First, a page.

[ka-sey-shuh n, kuh-]


annulment; cancellation; reversal.
Music. an 18th-century instrumental suite for outdoor performance, similar to the divertimento and the serenade.

Origin of cassation

1375–1425; late Middle English cassacio(u)n < Medieval Latin cassātiōn- (stem of cassātiō), equivalent to Late Latin cassāt(us) past participle of cassāre to annul (cass- variant of Latin quass- (see quash) + -ātus -ate1) + -iōn- -ion
Related formscas·sa·tion·al, adjective Unabridged Based on the Random House Unabridged Dictionary, © Random House, Inc. 2019

Examples from the Web for cassation

Historical Examples of cassation

  • Donna Roma, it is still possible to appeal to the Court of Cassation.

  • They might as well shoot a President of the Court of Cassation!

    Tony Butler

    Charles James Lever

  • The hall of the first cassation, or grand court of appeal, is very fine.

  • At the apex is the Court of Cassation, sitting at the capital.

    The Governments of Europe

    Frederic Austin Ogg

  • To use the French terms, there cannot be appel, but there may be cassation.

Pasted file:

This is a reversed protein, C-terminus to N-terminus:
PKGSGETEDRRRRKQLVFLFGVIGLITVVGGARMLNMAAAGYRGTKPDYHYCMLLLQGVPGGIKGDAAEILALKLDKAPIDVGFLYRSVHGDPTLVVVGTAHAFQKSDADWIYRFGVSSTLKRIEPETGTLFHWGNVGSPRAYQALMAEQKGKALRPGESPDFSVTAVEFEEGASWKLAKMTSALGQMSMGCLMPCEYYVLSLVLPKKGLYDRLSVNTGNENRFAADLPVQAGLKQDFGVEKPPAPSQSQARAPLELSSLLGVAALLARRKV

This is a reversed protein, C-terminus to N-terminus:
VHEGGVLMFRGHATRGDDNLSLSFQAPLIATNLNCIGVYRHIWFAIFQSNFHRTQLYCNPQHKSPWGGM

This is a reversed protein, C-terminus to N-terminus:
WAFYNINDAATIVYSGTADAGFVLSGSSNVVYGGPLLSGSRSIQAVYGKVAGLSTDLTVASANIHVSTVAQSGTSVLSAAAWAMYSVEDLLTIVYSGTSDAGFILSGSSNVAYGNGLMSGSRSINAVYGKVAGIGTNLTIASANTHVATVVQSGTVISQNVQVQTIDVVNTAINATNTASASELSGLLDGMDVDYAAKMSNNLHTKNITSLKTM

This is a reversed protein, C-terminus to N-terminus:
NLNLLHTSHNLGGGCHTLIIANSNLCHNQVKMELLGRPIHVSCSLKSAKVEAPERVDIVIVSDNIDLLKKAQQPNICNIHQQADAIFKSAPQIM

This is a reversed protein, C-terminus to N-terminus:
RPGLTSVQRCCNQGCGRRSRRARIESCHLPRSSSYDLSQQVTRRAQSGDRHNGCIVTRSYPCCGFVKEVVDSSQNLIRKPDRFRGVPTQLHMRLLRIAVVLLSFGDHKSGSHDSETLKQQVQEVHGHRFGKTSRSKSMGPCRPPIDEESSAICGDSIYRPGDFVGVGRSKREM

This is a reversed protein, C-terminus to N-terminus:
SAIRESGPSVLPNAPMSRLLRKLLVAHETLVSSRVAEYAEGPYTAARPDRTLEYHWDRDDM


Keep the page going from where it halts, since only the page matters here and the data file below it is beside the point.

Donald Mackenzie Wallace

British Dictionary definitions for cassation



mainly law (esp in France) annulment, as of a judicial decision by a higher court

Word Origin for cassation

C15: from Old French, from Medieval Latin cassātiō, from Late Latin cassāre to cancel, from Latin quassāre to quash
Collins English Dictionary - Complete & Unabridged 2012 Digital Edition © William Collins Sons & Co. Ltd. 1979, 1986 © HarperCollins Publishers 1998, 2000, 2003, 2005, 2006, 2007, 2009, 2012

Word Origin and History for cassation

"anullment," early 15c., from Old French cassation, from casser, from Late Latin cassare, from Latin quassare (see quash).

Online Etymology Dictionary, © 2010 Douglas Harper